IoD press release Zero-hours contracts have a valid role to play in a flexible labour market

New data from the Institute of Directors suggests that zero-hours contracts – in which employers are not obliged to provide any minimum working hours and workers are not obliged to accept any work offered – can facilitate a flexible and mutually beneficial employment relationship.

A clear majority (80%) of business leaders believe that zero-hours contracts can play a valid role in the labour market, with half (49%) of those surveyed also agreeing that they require reform in order to safeguard the interests of employees.

Commenting on the results, Alex Hall-Chen, Principal Policy Advisor for Employment at the IoD, said:

“Zero-hours contracts can enable businesses to adjust operations in response to fluctuating consumer demand, which is particularly important for sectors like hospitality and agriculture.

“Our research also suggests that zero-hours contracts can play a role in reducing economic inactivity rates, given their popularity among sectors of the population at higher risk of dropping out of the labour market, such as older workers and parents. Zero-hours contracts can offer these groups the flexibility to participate in the labour market without needing to commit to set hours.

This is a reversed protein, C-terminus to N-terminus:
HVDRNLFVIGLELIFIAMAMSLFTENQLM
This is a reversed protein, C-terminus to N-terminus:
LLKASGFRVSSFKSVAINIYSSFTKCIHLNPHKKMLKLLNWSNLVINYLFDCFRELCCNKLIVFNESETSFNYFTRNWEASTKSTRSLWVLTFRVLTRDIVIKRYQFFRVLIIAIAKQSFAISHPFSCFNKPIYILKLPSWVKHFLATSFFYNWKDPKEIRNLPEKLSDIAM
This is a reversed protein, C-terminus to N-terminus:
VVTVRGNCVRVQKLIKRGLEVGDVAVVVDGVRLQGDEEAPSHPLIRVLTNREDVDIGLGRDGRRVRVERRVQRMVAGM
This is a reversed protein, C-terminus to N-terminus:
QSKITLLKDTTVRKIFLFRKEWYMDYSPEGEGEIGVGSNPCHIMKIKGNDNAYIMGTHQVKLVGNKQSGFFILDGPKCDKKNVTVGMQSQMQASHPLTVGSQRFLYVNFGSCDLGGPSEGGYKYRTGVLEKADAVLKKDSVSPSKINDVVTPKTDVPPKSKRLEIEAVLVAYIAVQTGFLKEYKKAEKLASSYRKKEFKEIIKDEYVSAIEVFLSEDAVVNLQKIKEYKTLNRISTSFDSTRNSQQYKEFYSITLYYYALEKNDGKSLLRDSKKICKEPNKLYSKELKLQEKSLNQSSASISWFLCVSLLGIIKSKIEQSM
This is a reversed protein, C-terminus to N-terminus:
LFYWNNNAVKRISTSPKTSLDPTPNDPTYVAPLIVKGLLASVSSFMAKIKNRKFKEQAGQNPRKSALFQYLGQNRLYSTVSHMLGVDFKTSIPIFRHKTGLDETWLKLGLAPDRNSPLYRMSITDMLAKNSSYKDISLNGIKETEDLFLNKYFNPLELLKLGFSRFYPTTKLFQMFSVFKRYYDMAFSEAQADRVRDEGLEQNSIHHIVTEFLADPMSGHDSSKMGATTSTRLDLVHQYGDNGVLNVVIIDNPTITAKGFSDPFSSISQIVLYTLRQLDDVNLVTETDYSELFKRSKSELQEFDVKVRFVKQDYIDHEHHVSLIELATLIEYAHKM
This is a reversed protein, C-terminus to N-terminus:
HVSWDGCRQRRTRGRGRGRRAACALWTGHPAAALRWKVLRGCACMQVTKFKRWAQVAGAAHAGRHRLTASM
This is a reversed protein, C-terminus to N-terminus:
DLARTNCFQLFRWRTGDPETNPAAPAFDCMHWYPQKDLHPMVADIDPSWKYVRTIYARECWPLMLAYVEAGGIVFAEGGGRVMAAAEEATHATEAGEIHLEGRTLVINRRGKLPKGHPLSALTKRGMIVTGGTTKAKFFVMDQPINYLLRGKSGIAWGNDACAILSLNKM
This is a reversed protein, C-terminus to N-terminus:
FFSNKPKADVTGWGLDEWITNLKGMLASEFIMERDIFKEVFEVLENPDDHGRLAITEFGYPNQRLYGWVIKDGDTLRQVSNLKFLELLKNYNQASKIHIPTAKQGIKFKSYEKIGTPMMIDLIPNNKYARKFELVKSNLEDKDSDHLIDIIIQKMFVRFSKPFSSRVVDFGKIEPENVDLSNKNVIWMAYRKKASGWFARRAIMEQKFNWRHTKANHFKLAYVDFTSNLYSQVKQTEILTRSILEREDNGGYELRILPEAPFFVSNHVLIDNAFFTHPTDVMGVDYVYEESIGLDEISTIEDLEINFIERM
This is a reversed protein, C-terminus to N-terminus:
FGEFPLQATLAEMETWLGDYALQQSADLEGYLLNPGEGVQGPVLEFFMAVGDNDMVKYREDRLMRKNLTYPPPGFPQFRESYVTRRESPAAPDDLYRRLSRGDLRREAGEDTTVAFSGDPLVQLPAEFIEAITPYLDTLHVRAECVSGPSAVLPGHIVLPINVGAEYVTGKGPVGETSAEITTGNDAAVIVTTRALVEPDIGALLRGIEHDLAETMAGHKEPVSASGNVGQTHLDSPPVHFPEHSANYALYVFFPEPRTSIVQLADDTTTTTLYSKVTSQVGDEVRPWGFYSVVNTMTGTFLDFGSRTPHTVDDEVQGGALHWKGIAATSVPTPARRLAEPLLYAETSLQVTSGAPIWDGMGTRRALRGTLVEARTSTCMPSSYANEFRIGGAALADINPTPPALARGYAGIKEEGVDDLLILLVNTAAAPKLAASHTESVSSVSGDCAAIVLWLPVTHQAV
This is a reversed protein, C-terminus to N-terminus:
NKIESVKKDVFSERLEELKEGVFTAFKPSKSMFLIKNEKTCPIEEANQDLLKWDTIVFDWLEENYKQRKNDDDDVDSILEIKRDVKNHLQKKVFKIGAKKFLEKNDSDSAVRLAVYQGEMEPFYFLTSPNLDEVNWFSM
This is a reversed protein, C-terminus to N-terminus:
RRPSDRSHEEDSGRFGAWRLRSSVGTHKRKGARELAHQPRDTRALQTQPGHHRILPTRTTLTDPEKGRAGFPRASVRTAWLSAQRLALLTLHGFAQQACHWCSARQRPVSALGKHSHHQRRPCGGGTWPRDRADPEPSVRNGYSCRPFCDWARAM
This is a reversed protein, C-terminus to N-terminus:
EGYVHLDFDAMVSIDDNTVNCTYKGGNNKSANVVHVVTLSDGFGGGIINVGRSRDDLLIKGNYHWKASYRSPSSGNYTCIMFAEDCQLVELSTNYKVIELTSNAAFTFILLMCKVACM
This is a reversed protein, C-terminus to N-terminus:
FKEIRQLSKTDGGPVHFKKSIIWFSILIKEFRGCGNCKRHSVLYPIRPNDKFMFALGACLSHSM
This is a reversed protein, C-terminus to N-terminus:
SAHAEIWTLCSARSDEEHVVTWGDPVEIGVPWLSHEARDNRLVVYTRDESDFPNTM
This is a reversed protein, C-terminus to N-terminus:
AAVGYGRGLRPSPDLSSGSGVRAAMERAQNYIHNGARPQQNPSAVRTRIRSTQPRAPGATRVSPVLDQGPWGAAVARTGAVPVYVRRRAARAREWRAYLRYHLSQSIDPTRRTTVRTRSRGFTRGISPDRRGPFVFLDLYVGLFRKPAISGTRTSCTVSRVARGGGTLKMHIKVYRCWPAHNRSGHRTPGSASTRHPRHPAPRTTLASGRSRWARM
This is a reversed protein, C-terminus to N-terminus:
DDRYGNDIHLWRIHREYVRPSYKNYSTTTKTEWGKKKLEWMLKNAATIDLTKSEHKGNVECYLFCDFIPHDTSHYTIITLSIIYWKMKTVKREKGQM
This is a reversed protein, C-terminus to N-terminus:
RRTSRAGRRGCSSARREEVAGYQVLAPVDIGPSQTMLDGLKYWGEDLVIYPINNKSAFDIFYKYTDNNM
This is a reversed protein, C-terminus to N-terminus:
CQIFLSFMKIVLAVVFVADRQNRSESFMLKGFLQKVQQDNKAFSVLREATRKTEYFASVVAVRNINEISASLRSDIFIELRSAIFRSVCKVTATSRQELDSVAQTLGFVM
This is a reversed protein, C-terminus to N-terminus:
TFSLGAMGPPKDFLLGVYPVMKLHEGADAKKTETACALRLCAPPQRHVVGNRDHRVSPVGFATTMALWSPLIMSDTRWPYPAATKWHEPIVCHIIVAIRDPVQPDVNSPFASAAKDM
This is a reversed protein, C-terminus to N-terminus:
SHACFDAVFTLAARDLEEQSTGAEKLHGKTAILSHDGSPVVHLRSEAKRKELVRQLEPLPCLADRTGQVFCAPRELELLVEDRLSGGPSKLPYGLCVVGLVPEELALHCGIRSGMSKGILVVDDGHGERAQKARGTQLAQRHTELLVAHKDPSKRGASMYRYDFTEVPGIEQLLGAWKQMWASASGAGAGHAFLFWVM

“We would encourage policymakers to consider reforms which both recognise the valid role that zero-hours contracts can play in the labour market and ensure that the interests of employees are safeguarded.”

Full survey results

866 responses from across the UK, conducted between 15-27 February 2024. 14% ran large businesses (250+ people), 18% medium (50-249), 25% small (10-49 people), 31% micro (2-9 people) and 12% sole trader and self-employed business entities (0-1 people).

Unlike a traditional contract of employment, zero-hours contracts offer no guarantee of minimum working hours. What is your view regarding zero-hours contracts?

Zero-hours contracts can play a valid role in the labour market but need significant reform in order to safeguard the interests of employees.
Zero-hours contracts do not play a valid role in the labour market and should be prohibited.
Zero-hours contracts in their current form play a valid role in the labour market and do not need significant reform.
Don't know

Qualitative feedback from business leaders included:

“We have staff that prefer them (usually retirees who want to come back and work a little but only when it suits them). In a tight labour market we are happy to be flexible for an experienced worker.”

“It would be a nightmare for us and many small businesses and consultants/contractors if zero-hours contracts were changed. They provide an easy way (using pre-agreed terms etc.) to ramp up work fast to meet peaks in demand with known and trusted workers”

“We use zero-hours as our staff work across 4 companies. Without the flexibility of this I could not offer them employment or would have to offer weekly contracts which would be an administrative nightmare. This way they can work across any of the companies we have and I can give them continual work of about 47 hours a week. Everyone seems happy with the system and they have been with us for many years and it works well”

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